Chernove said in terms of his advanced cycling, he was discovered by a videographer who was filming him for a marketing campaign for Alberta tourism.

“He put me in touch with the national team in 2014,” said Chernove. “At the very beginning of 2015, I went and raced and won at nationals and that’s kind of how it all started.”

Once he became nationally ranked, his international competitive career began. His training intensified and he was entered into track world championships in Italy, where he won his first three world championships. He said having a lifetime of sports at a high level prepared him and built up a robust base, allowing him to transition into cycling effectively.

“It was a talent transfer, more than anything,” added Chernove.

Over and above the world championships, he had the opportunity to participate in the Paralympics.

“There’s nothing like a games; it was gratifying, and also, overwhelming” said Chernove. “It all happened so fast. Aside from getting married and having children and a few other landmarks, it’s definitely one of the most cherished memories of my life.”

Still training

Although he has retired from elite competition, Chernove continues to train hard.

“The whole competitive thing was incredible but the best part was that all of this training and work was effective in delaying the degenerative nature of my disease,” he explained. “I was told there was going to be this big drop-off and a dramatic trajectory of the loss of my mobility.

“I don’t think I’m much different today than I was in 2011. I think cycling and training has been very effective in keeping me mobile and enjoying the lifestyle that I cherish.”

Chernove continues to compete in cycling sports. He said he was in Montana, racing at the state championships recently, and he reached the podium in the three events he entered. He is heading to Kansas for the world’s biggest gravel race, where all the world tour professionals congregate.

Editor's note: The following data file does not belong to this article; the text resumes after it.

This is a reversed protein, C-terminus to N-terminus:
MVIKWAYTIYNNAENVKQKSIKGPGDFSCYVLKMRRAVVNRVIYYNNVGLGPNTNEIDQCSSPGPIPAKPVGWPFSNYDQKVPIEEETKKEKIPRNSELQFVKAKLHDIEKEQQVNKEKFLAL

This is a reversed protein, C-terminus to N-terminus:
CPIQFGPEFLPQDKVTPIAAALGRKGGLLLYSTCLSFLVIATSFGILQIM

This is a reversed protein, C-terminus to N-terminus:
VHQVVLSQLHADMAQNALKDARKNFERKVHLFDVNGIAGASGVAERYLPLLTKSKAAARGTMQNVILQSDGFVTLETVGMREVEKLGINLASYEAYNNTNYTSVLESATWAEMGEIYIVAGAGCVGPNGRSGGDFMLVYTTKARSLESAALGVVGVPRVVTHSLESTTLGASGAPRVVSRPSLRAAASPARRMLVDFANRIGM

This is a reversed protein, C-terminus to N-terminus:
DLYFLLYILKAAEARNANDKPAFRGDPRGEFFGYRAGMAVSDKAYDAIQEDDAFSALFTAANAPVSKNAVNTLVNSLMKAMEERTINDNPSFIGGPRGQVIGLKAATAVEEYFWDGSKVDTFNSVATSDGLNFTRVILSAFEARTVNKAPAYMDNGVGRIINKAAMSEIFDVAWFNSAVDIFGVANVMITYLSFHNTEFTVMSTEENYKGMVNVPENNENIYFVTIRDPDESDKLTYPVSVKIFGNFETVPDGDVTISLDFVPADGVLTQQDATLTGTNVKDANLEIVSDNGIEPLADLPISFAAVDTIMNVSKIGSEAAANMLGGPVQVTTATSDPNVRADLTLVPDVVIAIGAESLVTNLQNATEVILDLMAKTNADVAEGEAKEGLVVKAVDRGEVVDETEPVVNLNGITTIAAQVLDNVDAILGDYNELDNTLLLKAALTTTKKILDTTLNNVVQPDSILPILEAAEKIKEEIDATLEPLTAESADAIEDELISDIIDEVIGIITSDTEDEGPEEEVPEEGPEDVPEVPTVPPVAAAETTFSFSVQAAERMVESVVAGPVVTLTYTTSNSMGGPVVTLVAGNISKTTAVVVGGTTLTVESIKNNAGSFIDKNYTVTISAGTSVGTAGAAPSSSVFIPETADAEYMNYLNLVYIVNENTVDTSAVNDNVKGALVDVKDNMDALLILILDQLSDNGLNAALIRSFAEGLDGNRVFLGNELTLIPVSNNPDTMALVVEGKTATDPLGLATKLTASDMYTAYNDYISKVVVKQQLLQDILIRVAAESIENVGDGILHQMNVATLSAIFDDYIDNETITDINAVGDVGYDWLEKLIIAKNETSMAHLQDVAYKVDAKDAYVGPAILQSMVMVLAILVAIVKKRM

“I’ll be lining up with 2,000 racers,” said Chernove. “That’s a one-day race, all off-road, covering 330 kilometres through the dirt roads of Kansas. I’m just racing against everybody these days.

“I like seeing other people have success and I’m enjoying the whole atmosphere of people going forward and discovering how good they are.”

Chernove said his youngest daughter is now becoming interested in cycling and is big enough to fit on a small mountain bike.

“I’m hopefully going to be able to ride with her lots this summer,” he added.

Region return

Chernove will be making a return to the qathet region. His daughters will be attending Brooks Secondary School in September and his wife will be living here most of the time. He will be living in the community half of the time, splitting between here and Cranbrook.

“I’m coming back,” he said. “It will be neat to see my girls in the rebuilt school that I went to.”

Chernove said he thinks it’s great that City of Powell River is making moves to have better active transportation options and support.

“That will be something I would like to help with if I am back in the community enough to contribute,” said Chernove. “There is so much potential.”

Chernove said being inducted into the Powell River Sports Hall of Fame is “really a special honour” in his hometown and “it feels incredible.”

Chernove and eight other individuals, along with the 1997 Powell River Regals, will be inducted during a ceremony at Hap Parker Arena next weekend.